Samu Kerevi has been the one rock in the Queensland Red’s tumultuous backline.
If Conrad Smith is consistent and Kurtley Beale is silky smooth, Kerevi is bullocking, electric and a torch for Australian rugby.
Keep up this form and he will become a true shining light.
Since his run-on Super Rugby debut in 2014, he has started every game, with the exception of missing two rounds with a corked thigh.
When he has taken the field, he has been a consistent revelation. No measly feat in the toughest premier rugby competition in the world.
During round 11, Kerevi came up against potentially the most formidable centre duo in the competition, Hurricanes and All Blacks; Ma’a Nonu (95 test caps) and Conrad Smith (85 test caps).
Playing like a seasoned professional, he showed class that far surpassed less than 12 months as a professional rugby player.
His brace of tries against the all-star duo, only hinted at the dominance of his performance. He wreaked havoc in offence, crafting his way through the defensive line, sidestepping not only Nonu, but also the All Blacks’ star winger Julian Savea and barging through Smith’s attempted tackles.
Kerevi’s performance to date has surely etched his name as a likely selection for Michael Cheika’s Rugby World Cup (RWC) squad.
In comparison to Australia’s incumbent and other promising centres, the promising 21 year old has been surrounded by different troops from week to week.
Kerevi hasn’t had the luxury of consistent combinations. He has played at both inside and outside centre, with four different flyhalves, three centres partners and so many outside backs that I have lost count.
Yet, non of this has fazed the Wallabies hopeful.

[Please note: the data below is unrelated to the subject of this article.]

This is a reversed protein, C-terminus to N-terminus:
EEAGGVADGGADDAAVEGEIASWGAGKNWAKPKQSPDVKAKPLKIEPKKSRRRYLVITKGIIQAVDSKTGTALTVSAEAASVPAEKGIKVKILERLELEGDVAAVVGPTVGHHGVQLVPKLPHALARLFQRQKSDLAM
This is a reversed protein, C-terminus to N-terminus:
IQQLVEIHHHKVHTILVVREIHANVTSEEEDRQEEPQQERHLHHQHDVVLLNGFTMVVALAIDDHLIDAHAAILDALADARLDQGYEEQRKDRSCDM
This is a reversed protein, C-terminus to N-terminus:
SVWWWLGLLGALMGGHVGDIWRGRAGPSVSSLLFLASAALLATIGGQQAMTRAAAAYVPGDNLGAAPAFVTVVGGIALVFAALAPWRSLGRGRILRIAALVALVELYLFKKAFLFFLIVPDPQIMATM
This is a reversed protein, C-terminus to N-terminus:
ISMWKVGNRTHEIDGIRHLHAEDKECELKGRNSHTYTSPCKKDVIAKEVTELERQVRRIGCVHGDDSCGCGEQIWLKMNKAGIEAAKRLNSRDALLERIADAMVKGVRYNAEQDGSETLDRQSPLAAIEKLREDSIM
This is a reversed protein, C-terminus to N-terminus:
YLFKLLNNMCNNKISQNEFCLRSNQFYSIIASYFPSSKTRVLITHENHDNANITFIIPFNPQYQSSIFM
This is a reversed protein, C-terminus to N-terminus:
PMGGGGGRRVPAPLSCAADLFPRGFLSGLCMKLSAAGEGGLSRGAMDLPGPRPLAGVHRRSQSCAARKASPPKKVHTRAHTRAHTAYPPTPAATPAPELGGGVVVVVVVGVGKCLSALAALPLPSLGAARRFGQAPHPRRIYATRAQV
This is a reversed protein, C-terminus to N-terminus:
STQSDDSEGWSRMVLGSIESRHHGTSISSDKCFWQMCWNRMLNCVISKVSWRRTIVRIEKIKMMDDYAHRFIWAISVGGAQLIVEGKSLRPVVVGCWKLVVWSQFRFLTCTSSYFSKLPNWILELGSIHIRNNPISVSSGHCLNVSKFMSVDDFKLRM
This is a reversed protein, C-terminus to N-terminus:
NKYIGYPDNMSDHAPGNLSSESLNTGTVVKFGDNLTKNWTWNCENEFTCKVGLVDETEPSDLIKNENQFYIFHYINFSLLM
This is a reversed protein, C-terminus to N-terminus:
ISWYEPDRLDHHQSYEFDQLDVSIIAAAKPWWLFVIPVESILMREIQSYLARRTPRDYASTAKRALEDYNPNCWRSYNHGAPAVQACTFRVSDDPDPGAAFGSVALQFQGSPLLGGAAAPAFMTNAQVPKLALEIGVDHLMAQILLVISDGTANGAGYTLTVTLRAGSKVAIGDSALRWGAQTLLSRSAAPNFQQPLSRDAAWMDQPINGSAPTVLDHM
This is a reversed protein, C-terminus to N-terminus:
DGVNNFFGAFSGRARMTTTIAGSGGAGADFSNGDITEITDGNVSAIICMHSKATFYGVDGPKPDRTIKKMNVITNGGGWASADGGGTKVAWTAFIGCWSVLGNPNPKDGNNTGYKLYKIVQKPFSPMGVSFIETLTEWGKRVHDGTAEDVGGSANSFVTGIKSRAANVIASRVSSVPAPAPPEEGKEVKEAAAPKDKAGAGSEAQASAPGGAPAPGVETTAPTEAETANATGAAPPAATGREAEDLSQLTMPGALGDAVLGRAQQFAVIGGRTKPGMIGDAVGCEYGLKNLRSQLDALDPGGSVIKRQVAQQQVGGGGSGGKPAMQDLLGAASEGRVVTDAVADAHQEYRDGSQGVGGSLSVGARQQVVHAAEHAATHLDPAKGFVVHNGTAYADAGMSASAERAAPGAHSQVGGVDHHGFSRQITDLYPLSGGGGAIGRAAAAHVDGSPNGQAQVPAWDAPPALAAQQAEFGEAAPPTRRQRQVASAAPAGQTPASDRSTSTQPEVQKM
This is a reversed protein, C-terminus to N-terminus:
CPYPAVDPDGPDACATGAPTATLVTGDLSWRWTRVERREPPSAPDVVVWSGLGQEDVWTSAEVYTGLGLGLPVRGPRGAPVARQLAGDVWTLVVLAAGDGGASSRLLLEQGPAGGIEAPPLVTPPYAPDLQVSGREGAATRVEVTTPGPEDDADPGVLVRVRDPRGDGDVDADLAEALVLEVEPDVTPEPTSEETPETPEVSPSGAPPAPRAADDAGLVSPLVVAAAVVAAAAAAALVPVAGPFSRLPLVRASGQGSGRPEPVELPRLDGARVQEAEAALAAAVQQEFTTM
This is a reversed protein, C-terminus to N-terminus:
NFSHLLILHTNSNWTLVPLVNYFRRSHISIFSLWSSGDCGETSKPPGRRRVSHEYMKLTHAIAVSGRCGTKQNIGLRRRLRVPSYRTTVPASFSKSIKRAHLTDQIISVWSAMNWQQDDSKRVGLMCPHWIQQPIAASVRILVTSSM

Beale, Toomua, Ashley-Cooper and Kurindrani all have help. They have history with the men inside and outside them. They have stable combinations and know who they will be working with when throwing on their franchise jerseys.
With the bulk of the franchise’s stars sitting amongst the stands, Kerevi has emerged as a no nonsense, lead by example machine.
He made his debut for the Reds, late in 2014 after an injury ravaged start to the season. Yet, in less than 12 months, he has transformed from young-gun to the go-to-man for the Reds.
After eight games in 2015, the barnstorming youngster is amongst the top 10 try scorers in the competition, leading the reds in tries (4), runs (73), run metres (603), offloads (9) and tackle busts (27).
He has proven to be an excitement animal and the main reason not to turn away from the flailing Reds.
What will he add add to the Wallabies?
During a RWC, injuries are inevitable. Ask the All Blacks of 2011…
Unlike many of his competitors, Kerevi can cover both centre positions, which would prove invaluable during a RWC.
With Australian Rugby Union recently unveiling the “Giteau clause”, the inclusion of Matt Giteau would cover the flyhalf and inside centre roll.
This allows Bernard Foley to focus on directing the backs from the number 10 jersey, leaving Tevita Kurindrani as the only other necessary inside back, among the match day squad.
Wallabies’ coach Cheika, would then have the opportunity to opt for a 6-2 bench split, of forwards and backs respectively. The benefit of adding an extra lock or loose forward to the bench, would add firepower to the forward pack. Which will be beneficial when competing with dominant forward packs, such as the Kiwis and Springboks.
In a team full of turmoil, Kerevi has been the one true sign of hope. The one reason not to turn away… The future of Queensland rugby.
During the 2011 RWC, Robbie Deans’ young Wallabies squad and their fans were left begging for more experience. Now with the availability of Giteau, Cheika has the opportunity to achieve the right mould of experience and youth to challenge the best rugby nations in the world.
Surrounded by the right men, Kerevi appears set to prove a truly promising prospect for the 2015 RWC.
Written by Nelson Dale